Two of the most creative words in the English language—and least when it comes to fiber art—have to be, "What if?"
|Fiber collage made from needle-felted papers and silk, by Rebekah Meier.|
Today's "What if?" idea is about using paper for needle felting fabric art, courtesy of Rebekah Meier. When I saw Rebekah's exquisite needle-felted fiber collages made from painted and felted papers (along with habotai silk and cheesecloth), I had to share her process with you.
Rebekah's mixed-media fabric collages are the result of a lot of experimentation and what-iffing, she writes in the November/December issue of Cloth Paper Scissors magazine.
She begins by coloring habotai silk, 1-ply paper towels, printed napkins, cheesecloth, and batting with lightweight diluted paint, such as Dye-na-Flow® by Jacquard. (It's important to use a kind of paint that won't change the hand of your fibers so the felting needles can easily pierce them.)
When the fibers are dry, she uses her needle-felting machine to apply the layers of her piece.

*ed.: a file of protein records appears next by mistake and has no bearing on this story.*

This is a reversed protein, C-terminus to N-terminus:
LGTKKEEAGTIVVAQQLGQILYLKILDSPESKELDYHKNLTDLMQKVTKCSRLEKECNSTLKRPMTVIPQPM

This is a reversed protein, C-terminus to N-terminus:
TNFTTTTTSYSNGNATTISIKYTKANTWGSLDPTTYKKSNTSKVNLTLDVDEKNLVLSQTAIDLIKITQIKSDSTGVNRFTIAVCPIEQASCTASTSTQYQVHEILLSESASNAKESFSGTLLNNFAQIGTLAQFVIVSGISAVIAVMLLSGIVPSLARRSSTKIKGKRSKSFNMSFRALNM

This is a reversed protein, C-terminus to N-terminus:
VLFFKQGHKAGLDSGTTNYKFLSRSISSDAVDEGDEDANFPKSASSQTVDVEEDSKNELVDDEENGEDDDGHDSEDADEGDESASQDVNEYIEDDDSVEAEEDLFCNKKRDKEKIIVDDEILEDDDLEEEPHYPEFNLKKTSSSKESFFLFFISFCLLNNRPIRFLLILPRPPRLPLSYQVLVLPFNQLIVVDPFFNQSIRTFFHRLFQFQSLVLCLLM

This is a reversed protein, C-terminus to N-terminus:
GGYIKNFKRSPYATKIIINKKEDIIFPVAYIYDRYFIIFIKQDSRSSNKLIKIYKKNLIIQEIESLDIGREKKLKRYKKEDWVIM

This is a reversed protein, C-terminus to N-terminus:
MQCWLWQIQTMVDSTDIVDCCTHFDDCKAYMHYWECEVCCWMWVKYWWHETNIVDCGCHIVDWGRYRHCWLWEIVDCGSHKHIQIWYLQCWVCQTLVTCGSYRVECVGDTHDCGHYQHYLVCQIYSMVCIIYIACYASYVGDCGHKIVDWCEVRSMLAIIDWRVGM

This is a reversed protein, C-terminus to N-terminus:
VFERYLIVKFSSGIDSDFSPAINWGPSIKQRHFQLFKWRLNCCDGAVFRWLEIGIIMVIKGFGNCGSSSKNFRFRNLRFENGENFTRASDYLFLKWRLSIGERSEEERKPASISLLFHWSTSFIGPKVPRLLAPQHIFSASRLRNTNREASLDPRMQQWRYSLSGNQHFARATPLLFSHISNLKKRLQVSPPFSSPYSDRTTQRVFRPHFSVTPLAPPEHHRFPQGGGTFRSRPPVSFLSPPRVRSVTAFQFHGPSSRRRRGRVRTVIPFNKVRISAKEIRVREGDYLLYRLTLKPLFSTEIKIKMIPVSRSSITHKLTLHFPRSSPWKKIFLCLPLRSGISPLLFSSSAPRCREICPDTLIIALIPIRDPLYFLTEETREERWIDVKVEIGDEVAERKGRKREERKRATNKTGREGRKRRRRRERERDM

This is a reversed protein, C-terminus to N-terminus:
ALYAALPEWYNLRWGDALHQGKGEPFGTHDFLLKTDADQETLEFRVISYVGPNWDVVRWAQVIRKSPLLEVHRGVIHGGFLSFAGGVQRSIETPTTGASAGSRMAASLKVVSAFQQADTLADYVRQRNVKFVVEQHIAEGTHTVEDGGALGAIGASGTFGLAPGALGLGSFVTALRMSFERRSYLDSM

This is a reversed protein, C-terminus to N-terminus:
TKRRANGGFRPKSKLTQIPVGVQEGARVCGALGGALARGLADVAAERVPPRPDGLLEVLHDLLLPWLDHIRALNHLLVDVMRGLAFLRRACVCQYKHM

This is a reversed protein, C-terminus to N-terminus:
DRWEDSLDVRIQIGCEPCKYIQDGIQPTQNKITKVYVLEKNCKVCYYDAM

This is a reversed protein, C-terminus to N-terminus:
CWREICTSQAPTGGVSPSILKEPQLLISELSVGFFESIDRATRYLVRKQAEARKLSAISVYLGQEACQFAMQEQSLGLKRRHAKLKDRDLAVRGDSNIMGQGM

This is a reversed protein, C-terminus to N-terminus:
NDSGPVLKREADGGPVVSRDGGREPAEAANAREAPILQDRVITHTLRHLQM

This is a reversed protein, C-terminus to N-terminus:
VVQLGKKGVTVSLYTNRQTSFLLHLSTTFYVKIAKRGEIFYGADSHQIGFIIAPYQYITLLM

1. Cut or tear the paper towels and napkins to the preferred size.
2. Stamp designs onto the napkins and paper towels, if desired.
3. Arrange the paper pieces onto a piece of acrylic felt with some open areas of felt in between the papers.
4. Cut the silk 1" larger than the felt piece (approximately 10" x 13"). Lay the silk over the felt with the paper, and carefully pin through all layers (silk, paper, and felt).
|Painted paper towels and batting.|
|Decorative napkins, fibers, and
printed images on Extravorganza(TM) can be used in needle-felted fabric art.
5. Starting in the middle of the pinned stack, machine felt through the silk, trapping the papers between the felt and the silk. Be careful to remove the pins as you go along.
6. Pull apart the pieces of the cheesecloth and needle felt some pieces onto the stack. If you are using batting, with or without paint, needle felt the batting onto the stack now.
7. Continue to build up layers as desired. Add lace, used tea bags, or loose fibers, if you like.
8. When you have finished layering, add hand embroidery, straight stitching, and free-motion stitching to add texture and design elements.
As you can see, you can "what if?" your way to your own unique piece of paper and fabric art with this method. Experiment with your own add-ins. Just be sure whatever you use is soft enough for the needle-felting needles to go through without breaking.
Like art quilters, mixed-media artists are terrific "what-iffers," so I always keep an eye on what is going on over at our sister publication Cloth Paper Scissors. If you subscribe to the "What if?" theory of creativity, you'll want to subscribe to Cloth Paper Scissors magazine.